The tour of Arenal Volcano was scheduled to pick us up at our hotel at 7:50 and would involve three hours of hiking so we took off in search of breakfast a bit late (as per usual) headed for the Burger King because it was barely 7 and Central America doesn’t really do well with the getting up early thing. Unfortunately, the Burger King was at the far end of town (a tiny town but still) and was closed (fuckers), but the restaurant next door was open and we powered our way through breakfast and hurried back to the hotel, where, three blocks away, we saw a tour van pulling down our street. “oh shit. Want me to run?” … I did. It was our van, and i caught them before they left without us. They were ten minutes early, we ran into the room, grabbed cameras, forgot deodorant and hat (me) and Off (Dachary) and hopped in the van.
Four pick-ups later (one very long as people took time checking out of their hotel) and we were on the way to the volcano. We’d resigned ourselves to not actually seeing the volcano and during this time the tour guide made a couple comments that illuminated the reality of the situation. He mentioned he hadn’t seen it in two months, and that he was so excited last night when the sky was clear because he hoped we’d have a chance to see it, but of course it was cloudy again when he woke up this morning.
Just as we entered the national park though, the clouds broke, and the volcano was revealed in all of its glory before us. It was such a significant event that he had the driver pull over the van so that we could climb out and take pictures right then because it might just go right back into the clouds. I’m happy to report, that it did not.
Normally the clouds are down as low as the tree in the middle of that photo. No exaggeration. We really had no clue what we had driven past the day before, and over the next couple hours she began to re-sheath herself in clouds.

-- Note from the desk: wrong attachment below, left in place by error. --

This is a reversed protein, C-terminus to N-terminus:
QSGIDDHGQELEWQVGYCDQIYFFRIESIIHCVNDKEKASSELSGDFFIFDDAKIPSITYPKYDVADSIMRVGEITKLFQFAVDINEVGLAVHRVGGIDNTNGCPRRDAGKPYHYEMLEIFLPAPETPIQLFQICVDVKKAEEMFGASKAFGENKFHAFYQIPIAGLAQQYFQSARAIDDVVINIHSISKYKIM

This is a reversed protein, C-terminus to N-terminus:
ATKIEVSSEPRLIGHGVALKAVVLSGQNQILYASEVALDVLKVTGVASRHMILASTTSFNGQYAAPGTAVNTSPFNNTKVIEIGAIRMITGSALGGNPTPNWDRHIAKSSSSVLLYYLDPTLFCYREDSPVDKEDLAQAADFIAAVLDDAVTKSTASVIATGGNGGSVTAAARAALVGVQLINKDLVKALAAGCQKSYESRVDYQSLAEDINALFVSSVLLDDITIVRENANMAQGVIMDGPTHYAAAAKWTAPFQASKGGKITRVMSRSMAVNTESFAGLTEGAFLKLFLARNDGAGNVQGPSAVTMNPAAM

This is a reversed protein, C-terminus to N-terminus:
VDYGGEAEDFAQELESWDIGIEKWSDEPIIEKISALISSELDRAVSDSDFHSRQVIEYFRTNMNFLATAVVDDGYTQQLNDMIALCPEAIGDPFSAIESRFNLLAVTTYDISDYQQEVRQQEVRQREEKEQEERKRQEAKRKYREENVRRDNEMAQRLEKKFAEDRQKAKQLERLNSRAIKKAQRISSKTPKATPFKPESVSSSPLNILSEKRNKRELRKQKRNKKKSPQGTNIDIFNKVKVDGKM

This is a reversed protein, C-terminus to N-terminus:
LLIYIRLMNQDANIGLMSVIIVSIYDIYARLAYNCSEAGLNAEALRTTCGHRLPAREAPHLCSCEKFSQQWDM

We saw Lago Arenal from the Eastern end.
We took pictures.
We saw birds, both common, and rare.
And three kilometers of beautiful rain forest, that was only hindered by our constant need to watch our footing.
Our tour guide was great. He picked out lots of birds we’d never have noticed, a viper that was nearly invisible, and really knew what he was talking about. Plus, we didn’t have to hike around for hours in our gear, and we got to meet a cool couple who used to live just down the road from us in Cambridge, MA. Sadly, we neglected to give them a card so we’ll probably never encounter them again, but along the way we had great discussions upon how best to prepare the local wildlife. The tarantula preparation discussion was quite involved and eventually we decided that they should be deep fried with a thin batter, pepper, and lemon (served rather ala calimari). We figured that a tarantula hair plucking machine (akin to a automatic chicken plucker) would be a great idea that would make you a millionaire if only you could convince people to partake of the deep fried delicacy. In the meantime, they should be served with hairs intact under the batter.
If you want to do Volcan Arenal yourself it’s definitely possible. It’s $10 US entrance fee for the national park (easy to find), and there are bathrooms and a place to park your bikes just before the trail heads. I think they hand out photocopied maps of the trails too if you don’t have a guide. But, for us, the guide and the ability to hike in pants and normal shoes was worth it.
Also, we found out that the lava you see in all the pictures really isn’t lava. It’s glowing rocks expelled during eruptions which fall down and break apart into a stream of tiny glowing rocks, that from a distance look like lava. If you want to see it it’s recommended that you don’t bother with a tour. Just wait for a clear night when it happens to be erupting, hop on your bikes and ride to the observation bridge / deck thing, and watch for free, because that’s all the “lava” tours do. It turns out that many of them simply park you next to the bridge we crossed coming around Lake Arenal – we’d already seen the observation point. We pondered heading out there tonight to see if we could spot any glowing rocks, but alas, she has clouded over again and it’s impossible to tell there’s a volcano there anymore.
We were back in our hotel by 12:30 and had the rest of the day to chill (literally… in the AC) find food, write up posts, do a little work, find more food and ponder sleep.
Our Tag Line for La Fortuna? “There’s a volcano RIGHT THERE!!!” And this is why…